Tahoe Chief’s Corner: Disposing of old smoke alarms safely | SierraSun.com

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Tahoe Chief’s Corner: Disposing of old smoke alarms safely

Michael Schwartz

Michael Schwartz

Smoke alarms need to be replaced when they are 10 years old. But how do you know when smoke alarms are expired?

The District continuously stresses the importance of smoke alarms, but sometimes doesn’t clearly lay out how to dispose of them. The following will assist you with disposing of your old smoke alarm and will better inform you of your options when choosing a smoke alarm.

Smoke alarms are vital when it comes to protecting your family and home from fire. Every home should have a smoke alarm on every level of the house, and in every bedroom.

It is suggested that batteries in smoke alarms are changed every six months to help ensure that your smoke alarms are working properly. One way to remember to do this is to try to change smoke alarm batteries during daylight savings time each year.

Staying on this schedule can help ensure your smoke alarms don’t lose their battery life. In addition to knowing how to maintain your smoke alarm, it’s also important to know how to properly dispose of batteries and smoke alarms once they have expired.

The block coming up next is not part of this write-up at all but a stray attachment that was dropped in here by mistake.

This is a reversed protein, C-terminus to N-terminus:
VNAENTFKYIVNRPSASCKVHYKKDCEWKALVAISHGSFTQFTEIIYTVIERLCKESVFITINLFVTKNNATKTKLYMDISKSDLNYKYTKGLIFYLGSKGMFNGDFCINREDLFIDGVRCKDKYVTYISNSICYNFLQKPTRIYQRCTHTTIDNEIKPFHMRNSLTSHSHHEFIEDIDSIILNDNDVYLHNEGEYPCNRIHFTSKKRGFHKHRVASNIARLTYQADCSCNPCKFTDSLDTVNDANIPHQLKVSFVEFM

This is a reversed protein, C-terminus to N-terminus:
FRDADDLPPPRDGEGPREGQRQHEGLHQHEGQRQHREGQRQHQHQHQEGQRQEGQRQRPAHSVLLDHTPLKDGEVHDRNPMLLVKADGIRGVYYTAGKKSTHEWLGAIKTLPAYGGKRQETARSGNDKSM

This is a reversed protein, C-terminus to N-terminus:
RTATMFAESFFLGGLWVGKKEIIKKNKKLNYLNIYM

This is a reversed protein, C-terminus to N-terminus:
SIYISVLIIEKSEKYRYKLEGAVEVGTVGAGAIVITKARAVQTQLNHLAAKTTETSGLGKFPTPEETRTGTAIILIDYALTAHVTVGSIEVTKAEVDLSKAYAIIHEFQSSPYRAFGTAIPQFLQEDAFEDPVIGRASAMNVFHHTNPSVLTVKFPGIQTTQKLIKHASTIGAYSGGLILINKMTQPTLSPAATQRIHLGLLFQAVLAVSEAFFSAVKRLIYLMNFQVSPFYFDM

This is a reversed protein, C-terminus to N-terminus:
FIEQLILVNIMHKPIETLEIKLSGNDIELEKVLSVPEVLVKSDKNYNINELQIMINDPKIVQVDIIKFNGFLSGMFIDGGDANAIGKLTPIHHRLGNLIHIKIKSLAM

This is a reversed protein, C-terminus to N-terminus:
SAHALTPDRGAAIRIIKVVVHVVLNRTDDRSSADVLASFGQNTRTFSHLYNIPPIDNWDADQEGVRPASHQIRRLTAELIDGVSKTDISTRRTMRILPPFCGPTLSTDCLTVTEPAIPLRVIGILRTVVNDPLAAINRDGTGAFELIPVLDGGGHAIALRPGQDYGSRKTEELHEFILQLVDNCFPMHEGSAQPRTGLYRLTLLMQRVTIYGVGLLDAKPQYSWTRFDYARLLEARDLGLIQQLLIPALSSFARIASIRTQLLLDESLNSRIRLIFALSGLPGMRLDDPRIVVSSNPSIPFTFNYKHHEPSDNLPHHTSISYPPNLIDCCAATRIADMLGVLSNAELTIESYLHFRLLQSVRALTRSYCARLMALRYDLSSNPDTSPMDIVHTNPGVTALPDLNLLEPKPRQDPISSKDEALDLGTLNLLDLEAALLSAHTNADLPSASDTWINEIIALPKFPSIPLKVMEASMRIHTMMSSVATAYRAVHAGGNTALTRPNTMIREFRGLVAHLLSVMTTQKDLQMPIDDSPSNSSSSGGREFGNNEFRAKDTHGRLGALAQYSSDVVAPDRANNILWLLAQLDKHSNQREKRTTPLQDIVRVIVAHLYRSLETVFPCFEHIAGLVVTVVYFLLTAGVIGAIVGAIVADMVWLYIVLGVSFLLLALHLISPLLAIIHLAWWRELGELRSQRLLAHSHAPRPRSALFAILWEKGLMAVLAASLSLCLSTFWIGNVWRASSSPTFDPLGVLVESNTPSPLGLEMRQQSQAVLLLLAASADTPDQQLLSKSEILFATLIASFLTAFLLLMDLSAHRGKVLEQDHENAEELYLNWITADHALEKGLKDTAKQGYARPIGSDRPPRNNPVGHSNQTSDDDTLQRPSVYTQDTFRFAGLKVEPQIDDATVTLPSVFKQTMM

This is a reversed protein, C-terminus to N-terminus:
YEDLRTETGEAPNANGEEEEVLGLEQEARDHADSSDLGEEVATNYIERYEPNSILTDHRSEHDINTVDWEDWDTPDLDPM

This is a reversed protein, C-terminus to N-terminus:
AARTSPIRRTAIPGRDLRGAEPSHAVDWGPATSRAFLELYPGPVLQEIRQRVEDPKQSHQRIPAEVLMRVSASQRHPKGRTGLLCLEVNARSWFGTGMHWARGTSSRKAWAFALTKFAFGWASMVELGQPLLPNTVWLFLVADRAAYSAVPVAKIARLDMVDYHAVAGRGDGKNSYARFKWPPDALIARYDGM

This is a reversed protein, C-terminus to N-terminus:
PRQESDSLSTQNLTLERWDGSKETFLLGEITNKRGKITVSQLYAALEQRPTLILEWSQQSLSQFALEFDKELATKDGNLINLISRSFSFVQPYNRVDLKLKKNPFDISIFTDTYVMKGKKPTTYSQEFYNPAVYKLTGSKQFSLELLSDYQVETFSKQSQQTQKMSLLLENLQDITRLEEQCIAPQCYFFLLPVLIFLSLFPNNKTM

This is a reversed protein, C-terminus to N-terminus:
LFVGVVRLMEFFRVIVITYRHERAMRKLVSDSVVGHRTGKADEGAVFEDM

In general, there are two kinds of smoke alarms. Photoelectric smoke alarms are quicker to warn about smoldering fires, and ionization smoke alarms are quicker to warn about flaming fires.

Both of these types of smoke alarms are sufficient, although it is important to note that they do detect distinctly different types of fires. In a smoldering fire the fire burns slowly with smoke but no flame, whereas a flaming fire has an active flame.

A specific type of alarm that might be convenient for your home is a ten year sealed lithium battery alarm that uses ionization sensing technology.

At the end of the alarm’s 10-year life, deactivation of the alarm is slightly different. Using a tool such as a small screwdriver, a deactivation switch removes power from the alarm and renders the battery safe for disposal.

There is also a possibility that you may have a combination smoke alarm, which is just as it sounds; a combination of both types of alarms.

Remember to test smoke alarms once a month. Look at the back of your smoke alarm to find out what type of alarm you have. If you have a photoelectric smoke alarm, you can safely throw it away in the trash.

However, if you have an ionization smoke alarm, the alarm that is quicker to warn about flaming fires, do not put it in the trash. Ionization smoke alarms have a small amount of radioactive material in them.

In the case of a combination smoke alarm, do not throw it in the trash as they come equip with both types of sensors. When you’re ready to dispose of the batteries, cover the posts on 9-volt batteries. Masking tape can be used, which is done for safety.

For more information on how to dispose of smoke alarms in your area, call your local disposal, or visit the following websites:

Town of Truckee: bit.ly/2gcJext

Placer County: bit.ly/2fYR9eG

TTSD: bit.ly/2gA3NV2

Michael Schwartz joined the North Tahoe Fire Protection District as its Fire Chief in 2012, after serving 29 years with a neighboring fire agency. Along with his wife Jean, they have been a part of the Lake Tahoe community since 1978.